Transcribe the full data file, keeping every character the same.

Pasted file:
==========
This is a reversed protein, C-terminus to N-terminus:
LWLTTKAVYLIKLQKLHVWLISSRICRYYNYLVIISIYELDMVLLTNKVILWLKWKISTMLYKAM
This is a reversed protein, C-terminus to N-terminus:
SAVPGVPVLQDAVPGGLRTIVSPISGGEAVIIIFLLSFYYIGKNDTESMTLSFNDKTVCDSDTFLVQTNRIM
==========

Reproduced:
This is a reversed protein, C-terminus to N-terminus:
LWLTTKAVYLIKLQKLHVWLISSRICRYYNYLVIISIYELDMVLLTNKVILWLKWKISTMLYKAM
This is a reversed protein, C-terminus to N-terminus:
SAVPGVPVLQDAVPGGLRTIVSPISGGEAVIIIFLLSFYYIGKNDTESMTLSFNDKTVCDSDTFLVQTNRIM